Occupation: CPA and Head of Financial Services for Infosys McCamish Systems, LLC
Previous elected offices held: Dunwoody City Council Member for the last eight years
Other community service experience: Community Assistance Center (recent Board Member), Boy Scout Troop 764 leader and merit badge counselor; Elder and Clerk of Session (multiple terms) for Saint Luke’s Presbyterian Church; National Board Member for Presbyterian Investment and Loan Program.
What is motivating you to run for this office?
Dunwoody is my passion. I think I’ve made a positive contribution over the past two terms and there are challenges ahead that will take strong leadership to address. I will continue to advocate for a careful balance of fiscal responsibility and our quality of life, just as I have done for the last eight years. I am passionate about hearing the voice of our community through town hall meetings and other forums.
What is the biggest issue facing the district and how will you address it?
Our community’s concerns include overcrowded schools and elevated toll lanes, and our city government’s greatest challenge is our financial resources. Dunwoody’s revenues are in slow growth, as 70% of Dunwoody property is residential with a substantial homestead exemption and valuation freeze. Our new SPLOST funds cannot be used for parks improvements. Operating expenses and construction costs continue to grow with inflation. The proposed 2020 budget is the tightest budget I’ve seen in my eight years on City Council. As mayor, I’ll designate the next City Council retreat as a Financial Summit and explore all solutions to fill the gaps.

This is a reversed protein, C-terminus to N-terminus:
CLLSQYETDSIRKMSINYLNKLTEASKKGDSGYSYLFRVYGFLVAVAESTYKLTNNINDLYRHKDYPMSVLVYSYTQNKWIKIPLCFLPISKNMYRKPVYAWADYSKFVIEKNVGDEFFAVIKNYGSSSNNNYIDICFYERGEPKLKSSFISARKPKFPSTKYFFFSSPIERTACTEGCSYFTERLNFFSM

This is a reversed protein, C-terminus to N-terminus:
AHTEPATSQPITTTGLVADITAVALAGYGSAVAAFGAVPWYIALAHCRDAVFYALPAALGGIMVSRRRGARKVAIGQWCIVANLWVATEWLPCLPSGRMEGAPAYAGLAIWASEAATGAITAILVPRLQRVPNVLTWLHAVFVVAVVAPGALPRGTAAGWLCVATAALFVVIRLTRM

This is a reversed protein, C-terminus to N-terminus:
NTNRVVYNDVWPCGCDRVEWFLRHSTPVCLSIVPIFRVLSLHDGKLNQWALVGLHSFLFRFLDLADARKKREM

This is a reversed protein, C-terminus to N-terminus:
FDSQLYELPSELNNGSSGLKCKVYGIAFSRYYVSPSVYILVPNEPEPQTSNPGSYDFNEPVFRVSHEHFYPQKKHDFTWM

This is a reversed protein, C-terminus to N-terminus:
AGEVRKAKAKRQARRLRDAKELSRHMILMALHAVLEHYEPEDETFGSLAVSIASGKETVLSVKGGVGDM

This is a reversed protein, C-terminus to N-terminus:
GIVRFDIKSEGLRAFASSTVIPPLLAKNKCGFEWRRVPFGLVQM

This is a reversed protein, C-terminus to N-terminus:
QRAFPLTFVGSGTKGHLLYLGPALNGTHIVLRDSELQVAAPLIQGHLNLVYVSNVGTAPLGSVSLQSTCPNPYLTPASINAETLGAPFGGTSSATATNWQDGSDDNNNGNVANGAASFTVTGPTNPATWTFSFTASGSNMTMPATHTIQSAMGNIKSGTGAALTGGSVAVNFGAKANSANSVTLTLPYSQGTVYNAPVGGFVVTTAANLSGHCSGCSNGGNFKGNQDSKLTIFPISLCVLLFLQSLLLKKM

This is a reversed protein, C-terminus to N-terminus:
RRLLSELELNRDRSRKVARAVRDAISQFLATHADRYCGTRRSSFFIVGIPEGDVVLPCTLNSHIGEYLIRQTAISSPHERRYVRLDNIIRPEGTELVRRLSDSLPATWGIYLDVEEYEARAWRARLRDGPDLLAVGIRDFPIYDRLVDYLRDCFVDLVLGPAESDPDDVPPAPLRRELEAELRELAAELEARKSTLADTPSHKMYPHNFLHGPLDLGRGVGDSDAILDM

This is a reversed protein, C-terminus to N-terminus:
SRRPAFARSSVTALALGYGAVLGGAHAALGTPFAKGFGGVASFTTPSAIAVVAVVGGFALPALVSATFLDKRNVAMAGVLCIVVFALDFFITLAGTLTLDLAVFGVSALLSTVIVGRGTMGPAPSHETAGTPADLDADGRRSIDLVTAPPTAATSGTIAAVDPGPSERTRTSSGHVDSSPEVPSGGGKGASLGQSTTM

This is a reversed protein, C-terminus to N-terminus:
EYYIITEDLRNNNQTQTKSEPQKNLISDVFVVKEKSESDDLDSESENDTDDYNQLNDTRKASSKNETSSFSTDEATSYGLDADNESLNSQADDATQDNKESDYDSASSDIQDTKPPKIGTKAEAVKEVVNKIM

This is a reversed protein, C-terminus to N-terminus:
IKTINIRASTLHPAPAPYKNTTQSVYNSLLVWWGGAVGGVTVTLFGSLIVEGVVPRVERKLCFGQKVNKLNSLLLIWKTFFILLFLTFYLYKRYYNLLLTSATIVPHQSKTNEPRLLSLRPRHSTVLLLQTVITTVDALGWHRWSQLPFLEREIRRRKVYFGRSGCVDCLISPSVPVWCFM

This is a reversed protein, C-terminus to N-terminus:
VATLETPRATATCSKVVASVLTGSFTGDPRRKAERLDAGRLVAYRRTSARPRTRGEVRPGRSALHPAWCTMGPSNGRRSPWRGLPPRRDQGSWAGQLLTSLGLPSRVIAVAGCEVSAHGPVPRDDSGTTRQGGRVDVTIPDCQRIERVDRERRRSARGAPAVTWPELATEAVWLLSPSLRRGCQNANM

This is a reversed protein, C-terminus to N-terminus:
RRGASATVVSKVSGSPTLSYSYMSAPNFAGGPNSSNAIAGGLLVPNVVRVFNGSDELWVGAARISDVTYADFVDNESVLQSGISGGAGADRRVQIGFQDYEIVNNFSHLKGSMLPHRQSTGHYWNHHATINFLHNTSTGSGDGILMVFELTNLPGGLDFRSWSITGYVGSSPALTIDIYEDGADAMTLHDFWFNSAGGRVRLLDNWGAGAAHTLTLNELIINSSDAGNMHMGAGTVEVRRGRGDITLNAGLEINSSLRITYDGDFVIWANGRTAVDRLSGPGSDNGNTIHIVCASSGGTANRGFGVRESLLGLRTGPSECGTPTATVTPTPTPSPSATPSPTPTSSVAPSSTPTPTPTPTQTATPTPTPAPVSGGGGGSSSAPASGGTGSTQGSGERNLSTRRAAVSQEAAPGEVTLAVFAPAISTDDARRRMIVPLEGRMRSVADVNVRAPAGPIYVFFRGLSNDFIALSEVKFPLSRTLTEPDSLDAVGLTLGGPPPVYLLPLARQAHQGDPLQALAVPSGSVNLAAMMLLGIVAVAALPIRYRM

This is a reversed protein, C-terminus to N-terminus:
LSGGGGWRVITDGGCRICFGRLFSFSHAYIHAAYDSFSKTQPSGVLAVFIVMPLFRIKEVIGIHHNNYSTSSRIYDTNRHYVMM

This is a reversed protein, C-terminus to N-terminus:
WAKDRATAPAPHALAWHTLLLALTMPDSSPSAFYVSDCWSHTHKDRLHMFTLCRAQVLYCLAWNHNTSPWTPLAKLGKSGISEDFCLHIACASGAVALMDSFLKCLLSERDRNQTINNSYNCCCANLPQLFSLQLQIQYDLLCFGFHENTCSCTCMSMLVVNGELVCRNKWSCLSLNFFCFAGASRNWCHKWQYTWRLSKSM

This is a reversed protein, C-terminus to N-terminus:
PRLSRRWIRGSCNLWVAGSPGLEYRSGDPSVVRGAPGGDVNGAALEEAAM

What is the city’s role in such projects as multiuse path networks and arts centers, and how would you pay for them?
The city is responsible for nurturing a vibrant, responsive quality of life. Multiuse paths, arts centers, and other cultural and parks facilities enhance our city’s placemaking and future vitality. These and other enhancements are funded through a combination of hotel-motel tax revenues, general funds and SPLOST for qualifying transportation segments. Our next City Council retreat must focus on these needs within our five-year revenue forecast. Decisions will be needed on how to maximize our quality-of-life enhancements within the financial resources we have available.
How would your administration be similar to, or different from, that of current Mayor Denis Shortal?
Mayor Shortal has a passion and love for Dunwoody and quality of life. Every decision or action I make as mayor will be based on whether it adds to A Better Dunwoody. As we work with GDOT to mitigate the impacts of the proposed I-285 elevated lanes and other projects, as we add vibrant placemaking across our city, as we add connectivity with trails and sidewalks, as we enhance parks, as we fix broken intersections, and as we maintain our public safety edge, we must ensure each action adds to our quality of life.